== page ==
18 more business & ‘life’ books I’ve read recently (some I’d recommend, others I wouldn’t)

Over the past 6 months, I’ve continued to do most of my ‘reading’ via Audible and also podcasts.  Personally it’s increased my ability to learn and it’s given me back some time, by using the commute and also my morning walk, to plough through all sorts of books.

There are a few themes that you’ll see in many of these recent books, particularly around habits, business planning, thinking time, having a balanced life and also ensuring that you’re maintaining your passion for what it is that you ultimate love to do or might aspire to do or be.

I hope that you find a few of interest.  Of course my thoughts are merely my personal opinion and hence very subjective. However, I’m keen to read/listen to all sorts, so please let me know if you have others that you enjoyed also.  

Trillion Dollar Coach– Eric Schmidt, Jonathan Rosenberg & Alan Eagle

This book is about a guy named Bill Campbell, who over many years, decades even, appears to have been instrumental in listening and assisting many global companies and their founders, to grow.  

People such as Larry Page & Eric Schmidt from Google, Steve Jobs from Apple and Andy Groves from Intuit, were guided by Bill Campbell, to go on and do extraordinary things, with the help of having a plan.

Effectively this book provides insight and a bit of a blueprint for other owners and managers who are seeking to impact their own companies and the world. I found it pretty interesting overall.

Deep Work: Rules for Focused Success in a distracted world– Cal Newport

This book is all about how to focus and not get distracted.  To be honest, I got a little distracted and didn’t love this book, so I’m not sure it’d be at the top of my list.

Regardless, it was interesting and had some good tips.  If you are a person that might tend to procrastinate and would like a helping hand to get back on track, then I think there still might be the odd nugget that could help.

The Path Made Clear– Oprah Winfrey

If you have a short attention span, then this might be a book for you!  In under 3 hours, less if you play it on a faster speed, then you’ll whip through this.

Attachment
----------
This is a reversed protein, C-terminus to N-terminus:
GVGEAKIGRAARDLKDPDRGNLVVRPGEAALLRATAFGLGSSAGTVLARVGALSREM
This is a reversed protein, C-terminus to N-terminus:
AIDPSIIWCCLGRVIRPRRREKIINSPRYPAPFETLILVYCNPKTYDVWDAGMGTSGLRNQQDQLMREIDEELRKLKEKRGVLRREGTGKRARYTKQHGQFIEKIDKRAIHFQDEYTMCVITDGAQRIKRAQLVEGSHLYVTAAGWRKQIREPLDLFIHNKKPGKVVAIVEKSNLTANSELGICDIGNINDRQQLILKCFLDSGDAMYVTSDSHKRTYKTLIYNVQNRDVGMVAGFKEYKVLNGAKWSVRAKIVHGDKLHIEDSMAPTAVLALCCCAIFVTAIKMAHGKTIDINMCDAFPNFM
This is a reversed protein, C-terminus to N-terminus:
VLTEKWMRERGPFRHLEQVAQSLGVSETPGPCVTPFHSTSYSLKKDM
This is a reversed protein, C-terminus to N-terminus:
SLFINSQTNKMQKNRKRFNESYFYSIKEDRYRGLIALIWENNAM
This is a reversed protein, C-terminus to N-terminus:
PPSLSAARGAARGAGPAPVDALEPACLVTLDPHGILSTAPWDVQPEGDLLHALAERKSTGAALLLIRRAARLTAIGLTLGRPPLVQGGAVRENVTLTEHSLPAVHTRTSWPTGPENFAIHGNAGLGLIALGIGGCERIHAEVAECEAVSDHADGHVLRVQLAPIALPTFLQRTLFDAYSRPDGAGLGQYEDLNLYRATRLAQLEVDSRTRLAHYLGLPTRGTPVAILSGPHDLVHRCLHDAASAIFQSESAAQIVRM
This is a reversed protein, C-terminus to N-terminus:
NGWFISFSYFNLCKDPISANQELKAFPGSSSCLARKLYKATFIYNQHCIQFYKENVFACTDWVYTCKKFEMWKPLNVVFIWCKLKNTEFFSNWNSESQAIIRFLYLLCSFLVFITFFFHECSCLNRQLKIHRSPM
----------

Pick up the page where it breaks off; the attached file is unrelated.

Oprah looks to assist in giving some pointers via a series of interviews and anecdotes, some suggestions as to how you might look to find what it is you’re seeking and also how to have impact on the world in your space.  I enjoyed this one and got enough from it, in a short time.

The Obstacle is the Way– Ryan Holiday

As the title suggests, this one aims to provide clarity and confidence for the reader/listener by turning what might be seen as obstacles, into opportunities.  

It follows some successful entrepreneurs through history, but the origins of the theme, go back thousands of years to Roman times.  I wasn’t aware of this history and so this added to the meaning of the book for me. 

The Fifth Risk– Michael Lewis

From the author of good books such as Flash Boys and The Big Short, this one takes a different turn and is around US politics and the transition to the current Administration.

A friend who is quite political and to be fair, I often have different views yet good discussion with (!) suggested this one and although who really knows what might be real and what might be assumed, I found it an interesting book.

I think that no matter what your politics, then this is quite a fascinating read to gain an insight into a different political system.

Can’t Hurt Me– David Goggins 

I have to confess that I didn’t make it through this book and found it quite hard going as well as long.

The author’s story is emotive and essentially he has used that harsh introduction to life, to motivate him to become the fittest man in America.  

However that’s on a small portion of what David Goggins has achieved.

Meditations– Marcus Aurelius, George Long

Born in 121AD, Marcus Aurelius was Roman Emperor and a philosopher.  In fact he was a very deep man by the sounds.  

For me, listening to his writings and views of the world were fascinating and surprisingly to me could have been written by anyone today also.  It was first published 500 years ago.

In essence the theme is around how to approach life as well as death.  Worth a listen.

How to raise successful people– Esther Wojcicki